Tag Archives: #elxn42

Better wages mean better child care

8 Oct
Daphne's pre-school teachers keep her and 15 other kids entertained for nine hours a day.

Daphne’s pre-school teachers keep her and 15 other kids entertained for nine hours a day.

My daughter has two moms and neither of them are named Karen. But when Daphne is home and needs something, she frequently calls out “Karen,” or one of the names of her other wonderful preschool teachers. Because she is almost as bonded to her child care providers as her own parents.

There are mornings when I can’t convince my child to put on pants. But somehow the amazing educators at her daycare are able to keep 16 three and four year-olds calm and stimulated for more than eight hours a day. They possess skills that I do not have.

Since starting daycare at a year old – first at a wonderful home daycare and now at a centre-based preschool – my daughter’s vocabulary, social skills and emotional regulation have improved by leaps and bounds. But all of this comes at a price. Fourteen thousand dollars last year, in fact. For one child.

Parents feels the pressure when quality child care is expensive and hard to find. So many women tell me that they couldn’t “afford” to return to work because their salaries wouldn’t cover the cost of child care. And while some are happy to take on child-rearing as a vocation, many are pushed into the primary parent role because they really have no choice.

Taking care of and educating young children is hard work. And what stay-at-home moms have in common with child care workers is a devaluing of the skills, patience and competency required to perform this crucial labour. It’s not a coincidence that 98 per cent of early childhood educators are women and that they generally make extremely low wages. What’s seen as “women’s” work is rarely rewarded. We need to do better.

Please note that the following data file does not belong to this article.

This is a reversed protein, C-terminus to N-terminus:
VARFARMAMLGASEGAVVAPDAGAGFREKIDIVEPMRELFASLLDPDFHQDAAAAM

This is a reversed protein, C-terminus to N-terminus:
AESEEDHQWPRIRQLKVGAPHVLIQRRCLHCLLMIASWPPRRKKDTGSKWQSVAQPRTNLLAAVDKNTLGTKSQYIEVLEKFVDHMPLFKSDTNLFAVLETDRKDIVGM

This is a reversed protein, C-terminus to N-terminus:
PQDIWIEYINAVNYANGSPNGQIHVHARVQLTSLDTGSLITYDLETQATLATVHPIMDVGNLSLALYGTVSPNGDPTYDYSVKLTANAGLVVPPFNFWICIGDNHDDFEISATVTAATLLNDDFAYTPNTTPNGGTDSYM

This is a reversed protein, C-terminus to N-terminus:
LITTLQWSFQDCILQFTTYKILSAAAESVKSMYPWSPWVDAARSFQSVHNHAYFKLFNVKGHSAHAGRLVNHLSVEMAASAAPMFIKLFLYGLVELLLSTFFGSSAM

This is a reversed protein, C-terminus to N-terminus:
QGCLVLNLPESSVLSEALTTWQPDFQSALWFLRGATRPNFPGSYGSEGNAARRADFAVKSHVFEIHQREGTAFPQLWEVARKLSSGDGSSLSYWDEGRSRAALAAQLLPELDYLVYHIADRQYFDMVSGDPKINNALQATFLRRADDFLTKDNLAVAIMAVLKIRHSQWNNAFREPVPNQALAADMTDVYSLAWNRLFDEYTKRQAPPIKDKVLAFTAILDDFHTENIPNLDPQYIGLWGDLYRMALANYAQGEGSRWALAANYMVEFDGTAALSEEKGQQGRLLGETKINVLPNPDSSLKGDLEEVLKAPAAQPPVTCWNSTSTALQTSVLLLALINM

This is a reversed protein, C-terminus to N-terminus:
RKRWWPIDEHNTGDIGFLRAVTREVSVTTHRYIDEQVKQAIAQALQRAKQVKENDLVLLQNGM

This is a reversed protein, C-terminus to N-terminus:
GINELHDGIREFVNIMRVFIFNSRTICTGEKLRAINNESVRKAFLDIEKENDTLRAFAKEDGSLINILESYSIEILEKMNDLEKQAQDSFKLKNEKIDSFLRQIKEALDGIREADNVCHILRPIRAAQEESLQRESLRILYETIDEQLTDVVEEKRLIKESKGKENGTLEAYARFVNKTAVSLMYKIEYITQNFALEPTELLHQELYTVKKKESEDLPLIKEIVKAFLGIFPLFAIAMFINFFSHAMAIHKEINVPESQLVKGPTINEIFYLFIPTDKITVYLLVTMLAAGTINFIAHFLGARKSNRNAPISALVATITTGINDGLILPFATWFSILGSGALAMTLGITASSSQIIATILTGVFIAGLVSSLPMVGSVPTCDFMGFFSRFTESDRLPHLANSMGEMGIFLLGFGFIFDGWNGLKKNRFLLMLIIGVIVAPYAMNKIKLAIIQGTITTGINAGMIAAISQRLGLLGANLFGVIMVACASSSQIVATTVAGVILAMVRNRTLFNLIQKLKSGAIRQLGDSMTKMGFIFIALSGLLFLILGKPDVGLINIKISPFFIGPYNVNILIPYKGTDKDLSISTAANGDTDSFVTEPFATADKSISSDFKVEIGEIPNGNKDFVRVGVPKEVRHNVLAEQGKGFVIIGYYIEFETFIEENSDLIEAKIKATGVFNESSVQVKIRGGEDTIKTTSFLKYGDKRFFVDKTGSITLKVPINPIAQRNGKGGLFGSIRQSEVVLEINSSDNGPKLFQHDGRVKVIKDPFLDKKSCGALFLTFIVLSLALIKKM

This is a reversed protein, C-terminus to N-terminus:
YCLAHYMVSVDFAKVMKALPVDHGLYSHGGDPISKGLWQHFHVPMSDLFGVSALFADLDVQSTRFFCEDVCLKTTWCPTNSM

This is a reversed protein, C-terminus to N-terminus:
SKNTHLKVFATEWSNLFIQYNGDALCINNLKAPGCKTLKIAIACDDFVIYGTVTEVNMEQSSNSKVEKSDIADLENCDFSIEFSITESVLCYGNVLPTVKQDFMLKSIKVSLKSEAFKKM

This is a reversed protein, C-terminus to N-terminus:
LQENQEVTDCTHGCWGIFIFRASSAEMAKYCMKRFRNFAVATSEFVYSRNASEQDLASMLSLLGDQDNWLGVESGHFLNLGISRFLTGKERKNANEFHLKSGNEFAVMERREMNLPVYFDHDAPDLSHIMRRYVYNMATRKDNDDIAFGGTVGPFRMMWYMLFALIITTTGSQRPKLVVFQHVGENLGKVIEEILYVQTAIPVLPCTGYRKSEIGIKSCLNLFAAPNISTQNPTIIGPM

My daughter’s beloved Karen is a rare jewel for several reasons. She’s been doing the same job, in the same workplace for 28 years. And she makes a decent wage. That’s because she works for one of the very few cooperative, unionized child care centres in Ottawa. She has accrued seniority and wage increases over the length of her extensive career. She gets paid vacation and sick time. And all of this makes her a better educator.

In 2007, The Ontario Expert Panel on Quality and Human Resources recommended the establishment of provincial guidelines for wages, benefits and working conditions for early learning and care programs and immediate increases in funding to enable these programs to implement substantial wage and benefit increases. None of this has happened.

Data from a 2013 report on early childhood education showed a 2.7 per cent decrease in wages between 1998 and 2012 (after adjusting for inflation) for ECEs and other staff working in regulated childcare centres in Ontario. Low wages lead to high stress and high turnover – and this impacts our kids. We should all be worried about this issue.

The reality is that without dedicated, stable federal funding, the only way to improve wages for child care workers will be out of the pockets of parents. And most of us are already over extended. Our tax dollars pay for primary education for all children in the country. Why can’t we do the same thing for early childhood education?

Canada needs a universal, affordable child care system. And this includes core funding to ensure that child care workers can make a decent wage. Because every kid should have an educator as wonderful as my daughter’s. And every child care worker should have working conditions as excellent as Karen’s.

For more information on where the federal parties stand on child care, check out the Vote Child Care 2015 campaign